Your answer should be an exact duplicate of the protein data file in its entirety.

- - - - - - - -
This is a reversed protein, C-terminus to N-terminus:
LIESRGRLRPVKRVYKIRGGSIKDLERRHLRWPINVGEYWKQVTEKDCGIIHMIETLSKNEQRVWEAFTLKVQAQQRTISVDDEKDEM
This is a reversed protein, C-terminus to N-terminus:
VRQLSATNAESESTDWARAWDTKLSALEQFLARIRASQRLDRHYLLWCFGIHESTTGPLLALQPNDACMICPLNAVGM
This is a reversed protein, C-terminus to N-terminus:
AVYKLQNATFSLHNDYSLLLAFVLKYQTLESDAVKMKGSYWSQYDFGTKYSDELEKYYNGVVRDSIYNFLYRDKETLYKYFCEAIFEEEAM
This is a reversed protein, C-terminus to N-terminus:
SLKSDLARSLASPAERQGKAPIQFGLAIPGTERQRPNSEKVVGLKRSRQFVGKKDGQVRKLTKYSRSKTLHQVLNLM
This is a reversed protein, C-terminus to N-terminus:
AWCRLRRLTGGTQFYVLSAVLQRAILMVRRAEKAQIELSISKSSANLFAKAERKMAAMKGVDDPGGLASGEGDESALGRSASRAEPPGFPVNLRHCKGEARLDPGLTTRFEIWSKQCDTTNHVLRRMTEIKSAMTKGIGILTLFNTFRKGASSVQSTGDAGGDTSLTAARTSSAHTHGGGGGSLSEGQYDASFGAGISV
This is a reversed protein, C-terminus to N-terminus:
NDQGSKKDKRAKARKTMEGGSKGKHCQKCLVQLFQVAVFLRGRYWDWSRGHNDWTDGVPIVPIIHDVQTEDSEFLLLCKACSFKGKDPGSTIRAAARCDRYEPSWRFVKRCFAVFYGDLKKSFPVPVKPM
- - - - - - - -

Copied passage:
This is a reversed protein, C-terminus to N-terminus:
LIESRGRLRPVKRVYKIRGGSIKDLERRHLRWPINVGEYWKQVTEKDCGIIHMIETLSKNEQRVWEAFTLKVQAQQRTISVDDEKDEM
This is a reversed protein, C-terminus to N-terminus:
VRQLSATNAESESTDWARAWDTKLSALEQFLARIRASQRLDRHYLLWCFGIHESTTGPLLALQPNDACMICPLNAVGM
This is a reversed protein, C-terminus to N-terminus:
AVYKLQNATFSLHNDYSLLLAFVLKYQTLESDAVKMKGSYWSQYDFGTKYSDELEKYYNGVVRDSIYNFLYRDKETLYKYFCEAIFEEEAM
This is a reversed protein, C-terminus to N-terminus:
SLKSDLARSLASPAERQGKAPIQFGLAIPGTERQRPNSEKVVGLKRSRQFVGKKDGQVRKLTKYSRSKTLHQVLNLM
This is a reversed protein, C-terminus to N-terminus:
AWCRLRRLTGGTQFYVLSAVLQRAILMVRRAEKAQIELSISKSSANLFAKAERKMAAMKGVDDPGGLASGEGDESALGRSASRAEPPGFPVNLRHCKGEARLDPGLTTRFEIWSKQCDTTNHVLRRMTEIKSAMTKGIGILTLFNTFRKGASSVQSTGDAGGDTSLTAARTSSAHTHGGGGGSLSEGQYDASFGAGISV
This is a reversed protein, C-terminus to N-terminus:
NDQGSKKDKRAKARKTMEGGSKGKHCQKCLVQLFQVAVFLRGRYWDWSRGHNDWTDGVPIVPIIHDVQTEDSEFLLLCKACSFKGKDPGSTIRAAARCDRYEPSWRFVKRCFAVFYGDLKKSFPVPVKPM